The seventh scene took place at the Sentai Sekibutsu Gun, a group of 1000 stone statues transported here during the haibutsu kishaku movement to destroy Buddhism. It was, so to speak, a refuge for Buddhist figures from wholesale massacre. The group includes various incarnations of the Buddha, including bosatsu (boddhisatvas) and nyorai (tathgata) figures, but the most numerous are jizo, bringing to mind dead fetuses or babies. The performer emerges, zombie-like, then proceeds to prance about in demonic fashion among the stone statues.
In the eighth scene, the zombie, or rather, the performer, danced frantically at the Sai-mon (West gate) of Kiyomizu-dera. The face remains concealed, but from the body shape and bearing, we can tell it is Moriyama. Beyond the vermillion pillars and white walls of the gate, with night now closed in completely, the Kyoto streets serve as a distant “borrowed landscape.” In the Jokyo Gekijo (Situation Theatre, a.k.a. Aka Tento, or Red Tent) of Kara Juro, and Terayama Shuji’s film Denen ni shisu (“Pastoral: To Die in the Country” a.k.a. “Pastoral Hide and Seek”) the edge of the red tent was furled up, or the walls of the set knocked over, to reveal the Shinjuku streets behind. Here too, there was a distancing effect of forcing the audience back to reality.
Still buzzing with excitement, performer and audience moved to the final scene. Moriyama, face now revealed, moves, dances, leaps freely about using every inch of the “Kiyomizu Stage.” Intense, symmetry-shattering body movements; expressions of respect for the temple, the location, the world. To finish, Moriyama sheds his white costume, and squats down. When he arises, his entire body is covered in fluorescent green paint, in a dramatic expression of birth – life – death – rebirth.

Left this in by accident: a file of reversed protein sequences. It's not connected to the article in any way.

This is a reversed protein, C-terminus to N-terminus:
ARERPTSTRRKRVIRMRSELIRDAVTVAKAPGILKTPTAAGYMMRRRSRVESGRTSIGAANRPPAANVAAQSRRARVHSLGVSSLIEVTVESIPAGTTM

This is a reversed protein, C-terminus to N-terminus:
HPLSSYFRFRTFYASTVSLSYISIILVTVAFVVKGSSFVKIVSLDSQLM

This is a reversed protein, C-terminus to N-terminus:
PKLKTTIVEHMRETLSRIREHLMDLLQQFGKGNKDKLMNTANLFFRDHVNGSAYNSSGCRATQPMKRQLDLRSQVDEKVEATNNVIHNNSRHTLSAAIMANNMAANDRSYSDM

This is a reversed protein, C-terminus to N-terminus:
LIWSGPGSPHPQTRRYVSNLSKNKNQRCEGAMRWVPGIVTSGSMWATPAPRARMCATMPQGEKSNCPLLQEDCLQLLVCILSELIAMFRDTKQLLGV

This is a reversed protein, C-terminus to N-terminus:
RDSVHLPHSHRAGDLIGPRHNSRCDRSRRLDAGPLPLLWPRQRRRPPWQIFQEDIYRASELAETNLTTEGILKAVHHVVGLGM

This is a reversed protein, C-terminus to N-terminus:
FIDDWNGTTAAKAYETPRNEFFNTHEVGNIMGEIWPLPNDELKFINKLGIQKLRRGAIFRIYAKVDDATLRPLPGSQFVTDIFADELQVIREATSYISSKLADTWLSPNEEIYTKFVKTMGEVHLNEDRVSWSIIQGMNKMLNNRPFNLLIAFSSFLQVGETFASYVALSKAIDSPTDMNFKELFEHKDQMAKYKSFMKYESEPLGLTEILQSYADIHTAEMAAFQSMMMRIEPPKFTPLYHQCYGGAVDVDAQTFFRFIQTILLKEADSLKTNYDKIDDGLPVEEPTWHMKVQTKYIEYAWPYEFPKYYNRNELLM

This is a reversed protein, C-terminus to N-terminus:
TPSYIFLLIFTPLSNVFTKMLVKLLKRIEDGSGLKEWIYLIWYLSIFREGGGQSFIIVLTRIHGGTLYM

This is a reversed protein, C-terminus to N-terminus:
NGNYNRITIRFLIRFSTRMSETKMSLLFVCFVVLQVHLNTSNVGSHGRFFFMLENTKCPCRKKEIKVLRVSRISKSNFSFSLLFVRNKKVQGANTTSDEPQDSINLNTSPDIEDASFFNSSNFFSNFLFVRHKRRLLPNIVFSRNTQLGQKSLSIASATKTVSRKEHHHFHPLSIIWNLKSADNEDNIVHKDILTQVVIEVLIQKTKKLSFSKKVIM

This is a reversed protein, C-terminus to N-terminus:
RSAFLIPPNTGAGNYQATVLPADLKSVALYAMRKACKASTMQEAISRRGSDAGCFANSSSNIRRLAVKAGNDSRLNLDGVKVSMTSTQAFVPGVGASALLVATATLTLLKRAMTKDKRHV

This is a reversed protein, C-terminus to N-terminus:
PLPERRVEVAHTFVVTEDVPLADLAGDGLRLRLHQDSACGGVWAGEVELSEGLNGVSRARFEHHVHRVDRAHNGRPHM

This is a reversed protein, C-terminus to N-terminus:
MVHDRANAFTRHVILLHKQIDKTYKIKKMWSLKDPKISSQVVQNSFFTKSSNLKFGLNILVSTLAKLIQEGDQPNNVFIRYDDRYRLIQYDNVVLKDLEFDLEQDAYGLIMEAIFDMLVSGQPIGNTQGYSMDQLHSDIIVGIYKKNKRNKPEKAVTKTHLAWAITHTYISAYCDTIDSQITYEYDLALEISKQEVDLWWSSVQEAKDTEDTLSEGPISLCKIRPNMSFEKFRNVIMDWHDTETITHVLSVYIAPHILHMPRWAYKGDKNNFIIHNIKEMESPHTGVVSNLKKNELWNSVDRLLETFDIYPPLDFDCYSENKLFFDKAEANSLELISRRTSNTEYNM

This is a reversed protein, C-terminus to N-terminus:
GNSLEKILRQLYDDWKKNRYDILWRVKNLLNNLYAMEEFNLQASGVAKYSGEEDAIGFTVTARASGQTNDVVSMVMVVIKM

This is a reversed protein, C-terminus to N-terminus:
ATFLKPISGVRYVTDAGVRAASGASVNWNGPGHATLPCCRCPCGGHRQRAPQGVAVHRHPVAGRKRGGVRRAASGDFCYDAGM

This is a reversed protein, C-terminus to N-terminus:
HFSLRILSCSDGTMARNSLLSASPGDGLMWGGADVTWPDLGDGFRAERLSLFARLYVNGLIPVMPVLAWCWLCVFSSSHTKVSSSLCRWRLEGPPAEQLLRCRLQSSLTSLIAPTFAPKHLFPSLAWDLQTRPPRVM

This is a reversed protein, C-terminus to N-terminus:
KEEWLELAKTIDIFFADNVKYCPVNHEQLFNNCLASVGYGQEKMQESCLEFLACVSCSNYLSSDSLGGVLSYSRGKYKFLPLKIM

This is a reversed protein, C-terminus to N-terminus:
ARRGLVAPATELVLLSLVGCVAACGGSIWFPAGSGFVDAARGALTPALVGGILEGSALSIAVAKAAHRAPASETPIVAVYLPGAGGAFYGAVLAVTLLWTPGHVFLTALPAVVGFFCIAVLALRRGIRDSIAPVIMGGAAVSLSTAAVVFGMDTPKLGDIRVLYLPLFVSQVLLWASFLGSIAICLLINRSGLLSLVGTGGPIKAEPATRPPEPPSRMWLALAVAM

● Catharsis felt at the end of the performance
Yes Re: Incarnation did end on a cathartic note, but the performance was not without its issues. For instance, the music/sound (Tateishi Jukan) did not seem to complement the work. Nothing to do with whether the music itself was any good: more a matter of, with this content and that environment, perhaps it would have been more effective to base the music on sounds from nature, and keep volume and echo to a minimum. Moriyama’s narration would also have been more affecting, I think, in hushed tones. Though difficult to set up and operate, it might have been good to have the audience wearing earphones. In this regard, it was the fourth scene, with its emphasis on silence, that impressed.